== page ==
“But I’ve got to admit, more often than not the phone didn’t ring, which was a good thing. But that was the way I wanted to manage; I wanted them to be able to come to me with any problem they had and speak to me about anything, and if I could help, I would, because I’d been there myself.

“David’s been there, too, he’s been a player and knows. Now he has to be able to have a different outlook on things, giving answers from a manager’s point of view, not a player’s. That will test him, but I’m sure he’ll cope with it, no problem."

There's a rueful smile creeping across Stubbs' face - one that says 'I've been there' - as he declares Gray is about to find himself being 'pulled pillar to post' by every person and problem he can imagine, followed by those he can't. But with Mackay leading the football operation - including the recruitment process - Stubbs is confident he will be adequately supported. He cites Dempster, Craig and, a short while later, former head of recruitment Graeme Mathie being invaluable in allowing him to focus on the job in hand - coaching the team. He envisages Mackay providing similar support for Gray.

"Malky will be huge for David," said Stubbs. "I know Malky personally, and I know what he can offer. I’m not just speaking as a friend of Malky, but I think he can be for David what Leeann and George were for me – someone to bounce ideas off, he’s got experience in management.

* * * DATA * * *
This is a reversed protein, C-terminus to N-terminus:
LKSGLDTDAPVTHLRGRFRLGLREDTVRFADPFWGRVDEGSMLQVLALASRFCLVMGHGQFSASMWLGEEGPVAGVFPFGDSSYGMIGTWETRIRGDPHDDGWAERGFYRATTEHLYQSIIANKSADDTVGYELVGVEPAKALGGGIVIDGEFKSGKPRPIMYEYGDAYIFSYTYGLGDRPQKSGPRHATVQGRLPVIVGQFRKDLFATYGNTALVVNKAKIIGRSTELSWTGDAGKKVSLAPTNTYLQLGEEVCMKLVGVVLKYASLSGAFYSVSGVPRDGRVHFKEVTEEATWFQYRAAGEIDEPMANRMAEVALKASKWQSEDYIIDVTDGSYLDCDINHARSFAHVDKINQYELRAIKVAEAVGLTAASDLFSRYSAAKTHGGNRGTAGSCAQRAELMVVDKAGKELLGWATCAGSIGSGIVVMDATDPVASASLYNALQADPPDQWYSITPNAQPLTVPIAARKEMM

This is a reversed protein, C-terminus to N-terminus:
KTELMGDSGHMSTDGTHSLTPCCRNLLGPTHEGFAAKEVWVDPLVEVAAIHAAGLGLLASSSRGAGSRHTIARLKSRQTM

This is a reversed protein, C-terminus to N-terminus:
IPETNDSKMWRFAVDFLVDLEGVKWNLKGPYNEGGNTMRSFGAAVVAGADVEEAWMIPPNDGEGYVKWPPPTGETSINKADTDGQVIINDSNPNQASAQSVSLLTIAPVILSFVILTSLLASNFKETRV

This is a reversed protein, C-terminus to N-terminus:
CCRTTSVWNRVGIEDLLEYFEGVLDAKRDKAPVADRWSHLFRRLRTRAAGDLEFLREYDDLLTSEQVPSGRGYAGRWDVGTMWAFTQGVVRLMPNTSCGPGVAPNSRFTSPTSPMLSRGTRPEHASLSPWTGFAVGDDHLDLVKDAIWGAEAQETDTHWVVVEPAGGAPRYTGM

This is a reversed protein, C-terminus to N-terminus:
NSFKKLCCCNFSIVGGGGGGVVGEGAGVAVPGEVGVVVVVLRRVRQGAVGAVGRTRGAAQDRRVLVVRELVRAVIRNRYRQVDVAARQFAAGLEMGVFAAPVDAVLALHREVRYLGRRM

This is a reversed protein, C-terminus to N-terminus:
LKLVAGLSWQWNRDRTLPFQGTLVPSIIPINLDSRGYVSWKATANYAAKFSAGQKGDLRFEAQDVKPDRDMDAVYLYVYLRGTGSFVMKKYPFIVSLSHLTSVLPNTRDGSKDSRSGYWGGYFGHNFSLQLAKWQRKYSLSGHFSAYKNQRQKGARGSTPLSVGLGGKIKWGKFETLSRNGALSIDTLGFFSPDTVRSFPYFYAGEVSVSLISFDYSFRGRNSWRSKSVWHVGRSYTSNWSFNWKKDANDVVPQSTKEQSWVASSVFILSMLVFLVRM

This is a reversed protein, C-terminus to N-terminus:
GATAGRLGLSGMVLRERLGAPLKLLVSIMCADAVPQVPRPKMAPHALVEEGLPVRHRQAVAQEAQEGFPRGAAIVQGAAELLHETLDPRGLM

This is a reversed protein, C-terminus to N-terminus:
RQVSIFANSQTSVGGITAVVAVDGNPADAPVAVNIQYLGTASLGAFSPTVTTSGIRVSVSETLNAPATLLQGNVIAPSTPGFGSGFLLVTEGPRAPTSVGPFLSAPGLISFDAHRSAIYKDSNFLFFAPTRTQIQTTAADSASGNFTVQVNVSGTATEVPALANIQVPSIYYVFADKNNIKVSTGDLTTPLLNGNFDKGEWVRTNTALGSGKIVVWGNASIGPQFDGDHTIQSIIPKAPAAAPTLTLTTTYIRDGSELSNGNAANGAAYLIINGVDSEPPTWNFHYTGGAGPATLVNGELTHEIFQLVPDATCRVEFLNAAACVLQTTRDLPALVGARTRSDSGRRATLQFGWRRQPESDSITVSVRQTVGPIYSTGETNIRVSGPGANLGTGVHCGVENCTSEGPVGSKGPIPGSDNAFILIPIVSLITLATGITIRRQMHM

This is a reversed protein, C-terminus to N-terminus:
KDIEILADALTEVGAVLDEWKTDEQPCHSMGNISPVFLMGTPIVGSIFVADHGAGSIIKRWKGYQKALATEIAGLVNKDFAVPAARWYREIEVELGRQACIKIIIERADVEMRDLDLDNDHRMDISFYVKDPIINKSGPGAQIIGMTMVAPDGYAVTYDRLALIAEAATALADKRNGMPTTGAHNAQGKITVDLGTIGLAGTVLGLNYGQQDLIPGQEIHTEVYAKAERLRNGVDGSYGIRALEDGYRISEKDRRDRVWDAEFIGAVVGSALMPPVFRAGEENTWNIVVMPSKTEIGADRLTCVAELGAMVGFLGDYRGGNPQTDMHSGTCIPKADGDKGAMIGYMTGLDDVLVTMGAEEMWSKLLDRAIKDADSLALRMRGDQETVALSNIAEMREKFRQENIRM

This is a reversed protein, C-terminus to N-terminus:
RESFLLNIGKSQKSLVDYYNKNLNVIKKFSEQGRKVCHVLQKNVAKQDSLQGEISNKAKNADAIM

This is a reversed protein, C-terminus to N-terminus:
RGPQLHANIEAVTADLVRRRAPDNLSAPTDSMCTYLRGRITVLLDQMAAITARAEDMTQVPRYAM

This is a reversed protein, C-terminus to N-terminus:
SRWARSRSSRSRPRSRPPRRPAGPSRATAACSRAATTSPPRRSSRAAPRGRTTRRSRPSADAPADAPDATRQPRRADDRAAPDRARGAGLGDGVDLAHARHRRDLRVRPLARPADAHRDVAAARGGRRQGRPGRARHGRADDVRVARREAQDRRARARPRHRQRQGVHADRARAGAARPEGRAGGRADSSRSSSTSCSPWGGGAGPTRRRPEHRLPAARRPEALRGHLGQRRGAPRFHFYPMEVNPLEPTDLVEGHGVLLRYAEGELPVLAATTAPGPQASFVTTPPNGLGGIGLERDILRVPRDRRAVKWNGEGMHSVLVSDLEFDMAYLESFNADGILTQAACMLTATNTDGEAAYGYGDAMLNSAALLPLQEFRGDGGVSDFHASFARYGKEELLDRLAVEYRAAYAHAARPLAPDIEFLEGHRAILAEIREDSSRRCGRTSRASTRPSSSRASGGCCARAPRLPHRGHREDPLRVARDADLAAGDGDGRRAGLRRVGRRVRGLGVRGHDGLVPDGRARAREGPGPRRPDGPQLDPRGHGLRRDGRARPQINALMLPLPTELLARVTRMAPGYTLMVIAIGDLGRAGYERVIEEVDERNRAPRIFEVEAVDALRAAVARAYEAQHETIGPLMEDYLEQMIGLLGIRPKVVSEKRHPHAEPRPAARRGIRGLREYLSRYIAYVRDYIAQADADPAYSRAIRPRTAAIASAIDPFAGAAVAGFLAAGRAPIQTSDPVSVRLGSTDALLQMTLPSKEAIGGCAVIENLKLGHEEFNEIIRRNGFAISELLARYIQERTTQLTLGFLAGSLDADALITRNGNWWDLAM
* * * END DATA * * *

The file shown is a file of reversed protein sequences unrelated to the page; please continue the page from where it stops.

“Knowing Malky, he is one that if David needed someone to speak to – coaching, issues with players – he would be someone to bounce off and get good advice from. These are things, realistically, David will need someone to take care of so he can focus on coaching, and managing the players from a Monday to a Saturday.

“Let Malky take care of the rest. As a manager, David will feel as though he’s being pulled from pillar to post. The manager is there to answer to everybody, not just the players – the staff, the fans, the press, the board."

Gray has taken a well-earned rest with his family in Florida before he starts work, and it might just be the last chance he gets to switch off from football, if he even did so, for quite some time. Having taken this path himself from a position, I ask Stubbs for the one piece of advice he would give to Gray.

“Be lucky," he replied. "Whether you’re a player or manager, you need a bit of luck. The importance of that can be overshadowed. One of the best managers in British football, Sir Alex Ferguson, he had a bit of luck with Mark Robins scoring that goal in the last minute [against Nottingham Forest in the FA Cup], otherwise, he’s getting the sack.

“Now he’s the most successful British manager we’ve seen, so there’s that luck that you need. David will have to be diligent, put the hours, and bring in the right players. Recruitment is key, his management style is key, but it all comes down to getting results, and having a bit of luck. Sometimes, it’s better to be a lucky manager than a good manager.”

Has he already passed that message on to Gray himself?

"I text him this morning to say good luck and he’s not replied yet, which I am not happy about!” Stubbs laughed.



Hibs fans can dream that Gray can be both. For the man in the role he's now inherited, it's probably overdue.

Part two of our interview with Alan Stubbs - in which he reflects on 10 years since getting the Hibs job and much more - will be out on www.hibsobserver.co.uk later this week.